United Grease & Lubricants Co. LLC with its brand name 'SCOPE' was established in the year 2001. The plant has undergone a series of developments and expansion and is now one of the most technologically advance plants in the middle east.
Grease is a thick, oily substance that is widely used to lubricate machinery and equipment. The additives employed enhance the base oil’s capacity to defend against wear and corrosion by complementing its lubricating ability. It has a high viscosity at first, but as stress or shear is applied, the thickness levels diminish and it becomes oilier, almost the same thickness as the foundation ingredient. This phenomenon is known as thixotropy, and it distinguishes this lubricant from others such as petroleum jelly.
GREASE PREVENTS WEAR AND CHANGES VISCOCITY
A thickening agent is dispersed in a liquid lubricant such as petroleum oil or a synthetic fluid in mineral or synthetic greases. Soap, an inorganic gel, or an organic material can all be used as thickening agents. Other additives help to prevent oxidation and corrosion, as well as changing viscosity. For relatively wide clearances between parts, the fluid component is the more essential lubricant, while for small clearances, the molecular soap layers provide the lubrication.
EFFICIENT SEALING PROPERTIES
A self-contained lubrication system is provided via grease lubrication. Grease produces enough lubrication in minimizing friction and preventing detrimental wear of components when used properly.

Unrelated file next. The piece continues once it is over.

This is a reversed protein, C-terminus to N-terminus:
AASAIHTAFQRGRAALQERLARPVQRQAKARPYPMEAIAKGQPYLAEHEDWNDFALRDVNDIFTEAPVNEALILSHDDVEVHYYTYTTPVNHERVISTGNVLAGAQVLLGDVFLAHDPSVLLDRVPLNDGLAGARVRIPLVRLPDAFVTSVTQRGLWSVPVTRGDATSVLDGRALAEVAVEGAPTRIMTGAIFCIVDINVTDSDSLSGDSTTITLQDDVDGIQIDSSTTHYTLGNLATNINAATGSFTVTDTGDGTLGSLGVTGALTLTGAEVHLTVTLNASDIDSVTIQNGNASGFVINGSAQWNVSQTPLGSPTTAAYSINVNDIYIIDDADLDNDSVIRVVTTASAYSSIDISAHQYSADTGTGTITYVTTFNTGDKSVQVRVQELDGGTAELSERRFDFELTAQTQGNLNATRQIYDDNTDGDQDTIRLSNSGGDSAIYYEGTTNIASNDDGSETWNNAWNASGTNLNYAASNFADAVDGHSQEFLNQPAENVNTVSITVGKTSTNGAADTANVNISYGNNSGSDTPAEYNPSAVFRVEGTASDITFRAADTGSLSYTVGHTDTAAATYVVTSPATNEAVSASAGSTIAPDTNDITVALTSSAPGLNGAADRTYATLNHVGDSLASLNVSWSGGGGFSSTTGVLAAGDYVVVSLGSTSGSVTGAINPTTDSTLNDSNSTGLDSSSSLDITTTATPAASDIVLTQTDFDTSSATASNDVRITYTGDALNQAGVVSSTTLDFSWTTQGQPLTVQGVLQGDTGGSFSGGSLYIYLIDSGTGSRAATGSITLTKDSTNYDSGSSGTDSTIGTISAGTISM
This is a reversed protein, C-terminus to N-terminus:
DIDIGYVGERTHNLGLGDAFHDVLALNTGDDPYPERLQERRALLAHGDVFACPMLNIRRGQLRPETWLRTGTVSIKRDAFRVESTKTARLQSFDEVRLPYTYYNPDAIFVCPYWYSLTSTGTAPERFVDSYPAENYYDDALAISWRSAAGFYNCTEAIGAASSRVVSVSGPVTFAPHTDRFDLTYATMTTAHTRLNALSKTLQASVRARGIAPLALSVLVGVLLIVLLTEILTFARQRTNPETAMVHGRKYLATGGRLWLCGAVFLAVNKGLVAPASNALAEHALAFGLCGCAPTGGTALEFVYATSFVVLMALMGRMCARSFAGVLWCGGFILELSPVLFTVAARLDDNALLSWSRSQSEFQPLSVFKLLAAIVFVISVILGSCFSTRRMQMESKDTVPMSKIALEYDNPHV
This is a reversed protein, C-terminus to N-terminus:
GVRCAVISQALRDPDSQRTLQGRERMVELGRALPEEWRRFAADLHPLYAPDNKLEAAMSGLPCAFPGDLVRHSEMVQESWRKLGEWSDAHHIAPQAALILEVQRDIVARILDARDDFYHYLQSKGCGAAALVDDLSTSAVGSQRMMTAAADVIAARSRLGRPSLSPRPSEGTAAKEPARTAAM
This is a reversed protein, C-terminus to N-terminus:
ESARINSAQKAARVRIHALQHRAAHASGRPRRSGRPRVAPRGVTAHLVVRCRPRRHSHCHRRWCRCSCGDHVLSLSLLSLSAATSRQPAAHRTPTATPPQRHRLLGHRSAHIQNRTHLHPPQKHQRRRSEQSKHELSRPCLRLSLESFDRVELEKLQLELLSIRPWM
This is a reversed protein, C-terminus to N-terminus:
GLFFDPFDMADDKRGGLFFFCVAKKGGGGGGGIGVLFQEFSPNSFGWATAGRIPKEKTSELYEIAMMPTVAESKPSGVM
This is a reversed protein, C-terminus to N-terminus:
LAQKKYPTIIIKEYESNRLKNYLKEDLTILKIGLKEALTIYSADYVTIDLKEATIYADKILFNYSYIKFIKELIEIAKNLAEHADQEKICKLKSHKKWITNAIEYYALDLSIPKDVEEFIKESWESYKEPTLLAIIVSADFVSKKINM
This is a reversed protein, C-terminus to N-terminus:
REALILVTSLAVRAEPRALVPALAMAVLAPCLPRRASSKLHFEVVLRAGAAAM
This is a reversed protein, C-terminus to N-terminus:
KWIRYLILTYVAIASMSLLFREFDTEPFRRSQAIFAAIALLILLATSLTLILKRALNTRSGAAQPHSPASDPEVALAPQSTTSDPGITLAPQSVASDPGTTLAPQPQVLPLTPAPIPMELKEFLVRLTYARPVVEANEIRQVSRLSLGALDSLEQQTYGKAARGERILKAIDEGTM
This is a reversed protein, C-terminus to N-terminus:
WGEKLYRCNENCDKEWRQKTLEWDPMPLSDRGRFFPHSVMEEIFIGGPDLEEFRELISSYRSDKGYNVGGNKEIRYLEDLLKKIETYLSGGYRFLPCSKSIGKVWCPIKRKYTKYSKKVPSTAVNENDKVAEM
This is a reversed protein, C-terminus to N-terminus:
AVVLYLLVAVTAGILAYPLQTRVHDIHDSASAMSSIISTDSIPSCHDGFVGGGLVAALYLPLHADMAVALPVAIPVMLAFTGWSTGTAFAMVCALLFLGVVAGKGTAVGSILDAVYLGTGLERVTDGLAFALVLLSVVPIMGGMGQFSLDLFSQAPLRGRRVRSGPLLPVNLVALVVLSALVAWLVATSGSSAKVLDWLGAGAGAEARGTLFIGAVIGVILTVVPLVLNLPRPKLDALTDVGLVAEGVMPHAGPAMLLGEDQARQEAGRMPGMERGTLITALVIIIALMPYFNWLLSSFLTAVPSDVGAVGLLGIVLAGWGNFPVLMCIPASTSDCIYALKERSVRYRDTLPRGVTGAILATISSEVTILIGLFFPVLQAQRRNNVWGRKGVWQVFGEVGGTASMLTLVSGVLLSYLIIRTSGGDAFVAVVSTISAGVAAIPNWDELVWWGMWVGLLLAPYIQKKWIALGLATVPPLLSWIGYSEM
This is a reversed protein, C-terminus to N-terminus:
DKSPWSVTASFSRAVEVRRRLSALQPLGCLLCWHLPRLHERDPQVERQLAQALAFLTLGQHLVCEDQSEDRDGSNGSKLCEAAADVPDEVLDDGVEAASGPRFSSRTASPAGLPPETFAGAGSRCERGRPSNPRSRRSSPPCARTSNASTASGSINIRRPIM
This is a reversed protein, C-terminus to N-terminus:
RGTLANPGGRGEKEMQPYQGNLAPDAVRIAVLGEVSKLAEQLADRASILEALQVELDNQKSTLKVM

It is also resistant to leakage, has sealing characteristics, and prevents corrosion on bearing surfaces. It’s also easier to keep this lubricant contained than oil.
Oil lubrication can be costly, requiring a complicated system of circulating machinery and retention devices. Grease, on the other hand, is easily contained by simple, less expensive retention mechanisms due to its hardness.
DEVELOPED IN TEMERATURE CONTROLLED ENVIRONMENT
Scope’s lithium grease in Ghana is designed to work within a specific temperature range. The maximum temperature, also known as the high-temperature limit, is determined by the dropping point, which is the point at which the lubricant irrevocably loses its structure.
The temperature at which the lubricant allows the bearing to start up without difficulty determines the low temperature limit. Grease life is a function of temperature in the zone between these safe temperatures, with its life halving with every 15 °C temperature increase as a rule of thumb.